Though DuPage County officials say the fight against heroin is trending in the right direction, another uptick in heroin-related deaths and more than 60 overdose saves in 2015 show the problem is still pervasive.
DuPage County Coroner Rich Jorgensen said 43 died last year in heroin overdose incidents, above 2014's 36 and rivaling 2013's 46 that kicked off widespread public discussion and action on the topic.
Jorgensen attributed the upswing largely to the deadly addition of the chemical fentanyl, used to cut the drug and increase its potency, to local heroin distribution.
"We were trending to be lower than we were last year until that fentanyl episode happened," he said, referring to a sharp increase in deaths in fall 2015 that pushed the total past 2014's number.
Jorgensen said the additive is becoming more frequently found in batches of heroin in Chicago and the surrounding suburbs.
Most who died were in their 20s, he said, though the coroner's office had seen victims into their 60s. More than three-quarters of the deaths were men.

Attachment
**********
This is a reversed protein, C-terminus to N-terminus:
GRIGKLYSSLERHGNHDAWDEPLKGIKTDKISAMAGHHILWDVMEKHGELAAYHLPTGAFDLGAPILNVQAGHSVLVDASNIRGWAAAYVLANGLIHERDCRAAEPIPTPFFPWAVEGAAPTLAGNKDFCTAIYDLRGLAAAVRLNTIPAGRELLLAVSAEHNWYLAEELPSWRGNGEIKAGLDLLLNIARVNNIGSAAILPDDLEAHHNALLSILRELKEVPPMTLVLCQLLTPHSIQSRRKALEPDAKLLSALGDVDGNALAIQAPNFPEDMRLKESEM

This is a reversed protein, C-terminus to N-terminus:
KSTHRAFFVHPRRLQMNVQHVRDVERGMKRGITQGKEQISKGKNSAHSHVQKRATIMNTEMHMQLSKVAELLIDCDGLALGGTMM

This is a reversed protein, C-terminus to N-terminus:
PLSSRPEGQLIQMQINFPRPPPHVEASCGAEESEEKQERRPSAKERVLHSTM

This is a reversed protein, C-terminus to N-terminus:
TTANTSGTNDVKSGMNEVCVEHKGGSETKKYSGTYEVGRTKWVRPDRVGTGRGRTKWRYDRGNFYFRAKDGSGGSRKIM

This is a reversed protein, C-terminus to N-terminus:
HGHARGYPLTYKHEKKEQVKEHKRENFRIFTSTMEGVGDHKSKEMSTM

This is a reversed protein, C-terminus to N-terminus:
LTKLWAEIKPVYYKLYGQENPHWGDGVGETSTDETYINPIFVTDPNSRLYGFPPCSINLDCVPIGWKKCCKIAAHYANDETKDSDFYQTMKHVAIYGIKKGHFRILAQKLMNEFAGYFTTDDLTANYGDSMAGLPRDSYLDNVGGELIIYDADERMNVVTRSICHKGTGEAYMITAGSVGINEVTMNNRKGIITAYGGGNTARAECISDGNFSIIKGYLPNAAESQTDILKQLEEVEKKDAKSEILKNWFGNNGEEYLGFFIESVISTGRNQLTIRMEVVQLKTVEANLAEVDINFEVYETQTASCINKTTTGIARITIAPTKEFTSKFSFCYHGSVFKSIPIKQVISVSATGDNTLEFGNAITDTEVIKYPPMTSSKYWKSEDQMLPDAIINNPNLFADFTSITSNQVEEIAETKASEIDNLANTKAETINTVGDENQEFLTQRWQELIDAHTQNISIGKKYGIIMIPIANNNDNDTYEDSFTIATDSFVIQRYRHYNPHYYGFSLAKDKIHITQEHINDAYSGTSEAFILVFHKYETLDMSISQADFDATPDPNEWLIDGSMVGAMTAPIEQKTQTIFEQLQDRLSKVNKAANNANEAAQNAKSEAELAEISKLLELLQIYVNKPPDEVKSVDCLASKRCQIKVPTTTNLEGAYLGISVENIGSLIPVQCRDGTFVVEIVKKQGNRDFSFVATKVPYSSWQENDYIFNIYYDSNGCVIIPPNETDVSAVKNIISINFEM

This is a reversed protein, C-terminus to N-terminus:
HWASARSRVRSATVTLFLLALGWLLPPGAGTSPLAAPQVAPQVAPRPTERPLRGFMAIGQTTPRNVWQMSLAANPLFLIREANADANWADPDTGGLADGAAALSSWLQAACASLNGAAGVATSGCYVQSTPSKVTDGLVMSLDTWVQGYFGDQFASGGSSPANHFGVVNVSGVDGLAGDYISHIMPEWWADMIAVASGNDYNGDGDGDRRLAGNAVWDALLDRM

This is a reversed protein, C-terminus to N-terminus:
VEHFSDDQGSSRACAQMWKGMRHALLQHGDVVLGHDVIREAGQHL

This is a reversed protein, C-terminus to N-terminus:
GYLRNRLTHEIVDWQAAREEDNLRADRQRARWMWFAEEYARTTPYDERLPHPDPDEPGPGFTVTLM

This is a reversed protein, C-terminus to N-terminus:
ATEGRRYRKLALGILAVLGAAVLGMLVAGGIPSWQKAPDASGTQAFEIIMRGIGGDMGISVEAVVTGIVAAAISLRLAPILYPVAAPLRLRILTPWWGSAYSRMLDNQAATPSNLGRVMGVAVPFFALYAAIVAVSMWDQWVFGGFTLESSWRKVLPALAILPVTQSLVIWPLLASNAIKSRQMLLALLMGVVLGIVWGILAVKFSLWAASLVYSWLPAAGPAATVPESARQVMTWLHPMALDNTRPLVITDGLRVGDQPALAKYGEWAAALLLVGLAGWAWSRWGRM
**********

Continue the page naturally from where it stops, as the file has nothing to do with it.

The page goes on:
The coroner's announcementnearly coincided with the announcement by the DuPage County Health Department that its Narcan program – which gives the opioid overdose-reversing drug naloxone in an easy-to-use nasal spray to police officers and other first responders – has been used 100 times since its implementation in 2014.
According to the department, 61 people were saved in 2015, though Jorgensen previously has stated it is impossible to say which of those would have survived the overdose without it.
Jorgensen said the high number of heroin-related deaths shows the county still has a serious problem with drug addiction and needs to continue its education programs.
"The ostrich idea of just denying it and not addressing the problem is not going to work," he said. "We can continue to address this problem by identifying that it's there and teaching our kids about how dangerous and destructive it is. We need to continue to create ways of fighting the disbursement of these drugs and to rehabilitate people who become addicted to these drugs."